Scott McConnell comments on the yawning gap between public opinion and Congress on Israel and Palestine:

The point however is not that the American public is divided—though it is, or that public sentiment is shifting inexorably away from strong support for Israel to a more neutral stance, though that is true as well. It is that the actual sentiments of Americans are almost completely unrepresented in the American Congress….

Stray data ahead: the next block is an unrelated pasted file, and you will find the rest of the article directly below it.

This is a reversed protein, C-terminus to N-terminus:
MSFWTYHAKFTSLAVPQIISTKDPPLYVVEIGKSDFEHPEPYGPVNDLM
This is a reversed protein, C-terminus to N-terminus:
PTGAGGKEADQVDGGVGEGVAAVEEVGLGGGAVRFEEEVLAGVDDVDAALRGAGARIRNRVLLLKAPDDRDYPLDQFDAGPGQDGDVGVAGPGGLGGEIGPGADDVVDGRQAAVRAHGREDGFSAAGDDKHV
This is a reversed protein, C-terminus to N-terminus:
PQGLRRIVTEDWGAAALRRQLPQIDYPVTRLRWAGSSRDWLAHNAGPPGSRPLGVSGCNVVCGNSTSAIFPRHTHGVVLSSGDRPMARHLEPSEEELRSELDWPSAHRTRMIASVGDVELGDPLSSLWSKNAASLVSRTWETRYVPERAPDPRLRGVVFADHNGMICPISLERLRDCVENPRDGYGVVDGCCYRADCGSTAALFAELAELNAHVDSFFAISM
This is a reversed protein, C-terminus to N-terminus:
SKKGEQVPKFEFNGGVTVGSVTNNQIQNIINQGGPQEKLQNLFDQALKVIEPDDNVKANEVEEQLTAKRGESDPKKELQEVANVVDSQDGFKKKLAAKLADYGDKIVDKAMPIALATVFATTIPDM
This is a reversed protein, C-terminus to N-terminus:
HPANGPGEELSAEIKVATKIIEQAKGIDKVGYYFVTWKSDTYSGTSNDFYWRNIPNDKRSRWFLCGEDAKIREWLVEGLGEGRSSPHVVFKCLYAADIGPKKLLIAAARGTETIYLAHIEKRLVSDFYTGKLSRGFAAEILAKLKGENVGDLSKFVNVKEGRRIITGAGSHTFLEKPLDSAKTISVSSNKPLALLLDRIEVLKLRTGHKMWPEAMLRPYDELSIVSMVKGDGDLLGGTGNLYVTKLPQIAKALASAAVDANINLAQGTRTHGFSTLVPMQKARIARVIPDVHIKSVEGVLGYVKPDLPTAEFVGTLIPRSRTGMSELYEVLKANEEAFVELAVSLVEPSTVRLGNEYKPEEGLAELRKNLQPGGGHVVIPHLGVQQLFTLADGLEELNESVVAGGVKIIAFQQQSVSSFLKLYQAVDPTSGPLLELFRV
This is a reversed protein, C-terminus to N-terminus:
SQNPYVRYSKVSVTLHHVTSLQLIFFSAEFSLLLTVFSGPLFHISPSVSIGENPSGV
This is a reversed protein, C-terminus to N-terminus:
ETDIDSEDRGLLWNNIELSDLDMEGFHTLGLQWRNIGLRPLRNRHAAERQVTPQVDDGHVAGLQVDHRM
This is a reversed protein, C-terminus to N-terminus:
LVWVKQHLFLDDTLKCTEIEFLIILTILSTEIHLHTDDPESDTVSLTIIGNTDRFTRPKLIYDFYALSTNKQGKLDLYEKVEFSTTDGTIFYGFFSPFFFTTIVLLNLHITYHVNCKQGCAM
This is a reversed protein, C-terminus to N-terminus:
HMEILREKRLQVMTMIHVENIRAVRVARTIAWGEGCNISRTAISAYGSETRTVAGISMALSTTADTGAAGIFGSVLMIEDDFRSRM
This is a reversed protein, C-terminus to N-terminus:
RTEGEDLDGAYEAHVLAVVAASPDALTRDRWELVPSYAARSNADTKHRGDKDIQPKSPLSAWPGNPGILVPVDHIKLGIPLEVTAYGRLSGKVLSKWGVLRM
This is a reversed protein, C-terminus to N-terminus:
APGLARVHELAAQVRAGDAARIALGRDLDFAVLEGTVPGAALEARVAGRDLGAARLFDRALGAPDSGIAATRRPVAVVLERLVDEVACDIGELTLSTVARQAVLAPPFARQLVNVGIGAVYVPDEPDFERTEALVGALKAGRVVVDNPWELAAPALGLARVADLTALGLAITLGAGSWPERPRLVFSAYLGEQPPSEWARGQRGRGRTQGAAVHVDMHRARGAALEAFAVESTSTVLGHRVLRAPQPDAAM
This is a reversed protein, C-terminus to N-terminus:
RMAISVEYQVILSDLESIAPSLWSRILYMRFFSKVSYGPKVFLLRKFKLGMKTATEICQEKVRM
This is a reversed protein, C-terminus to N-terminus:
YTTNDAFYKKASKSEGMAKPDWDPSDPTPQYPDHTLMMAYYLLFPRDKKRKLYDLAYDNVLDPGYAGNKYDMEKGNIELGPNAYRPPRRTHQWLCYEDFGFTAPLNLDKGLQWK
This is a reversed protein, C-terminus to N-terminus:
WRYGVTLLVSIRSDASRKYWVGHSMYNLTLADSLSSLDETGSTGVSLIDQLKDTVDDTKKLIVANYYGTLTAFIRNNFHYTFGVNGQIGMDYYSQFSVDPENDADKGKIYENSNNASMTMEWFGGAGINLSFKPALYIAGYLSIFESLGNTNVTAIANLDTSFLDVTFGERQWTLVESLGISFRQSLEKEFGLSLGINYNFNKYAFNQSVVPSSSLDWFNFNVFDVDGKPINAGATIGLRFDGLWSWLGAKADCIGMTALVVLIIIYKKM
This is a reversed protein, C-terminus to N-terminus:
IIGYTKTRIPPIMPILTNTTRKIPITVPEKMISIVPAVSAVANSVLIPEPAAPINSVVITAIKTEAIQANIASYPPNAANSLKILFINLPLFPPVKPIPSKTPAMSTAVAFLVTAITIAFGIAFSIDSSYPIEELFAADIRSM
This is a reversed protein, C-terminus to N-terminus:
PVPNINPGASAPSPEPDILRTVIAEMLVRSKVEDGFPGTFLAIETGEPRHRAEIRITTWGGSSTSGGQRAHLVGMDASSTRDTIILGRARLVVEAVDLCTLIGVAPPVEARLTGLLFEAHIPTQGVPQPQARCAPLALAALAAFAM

That’s all true, and just needs one minor adjustment. Public opinion hasn’t been shifting towards support for U.S. neutrality in the conflict recently. That has been the majority view for decades at this point, and it has always been a large majority with 60-70% consistently agreeing that the U.S. shouldn’t take sides. That happens to be the right position for the U.S. to take in this case, and it is also the overwhelmingly popular one. The trick is that the huge majority in favor of neutrality doesn’t care very much about the issue one way or the other. Those insisting on a “pro-Israel” policy do, and it is a high priority for many of them. Most Americans might like U.S. neutrality in the conflict, but it evidently doesn’t matter very much to most of them. It is unfortunately more difficult to get people to be strongly against a one-sided policy than it is to get them to rally behind one side or the other. Unless they have very strong views on this question, politicians have no incentive to take risks on behalf of a position that will win them nothing but grief. This is how the massive gap between what Americans say they want and what their representatives vote for opens up, and why it seems unlikely to disappear anytime soon. Even so, it is worth remembering that U.S. policy on Israel and Palestine continues to be wildly at odds with what most Americans claim to want.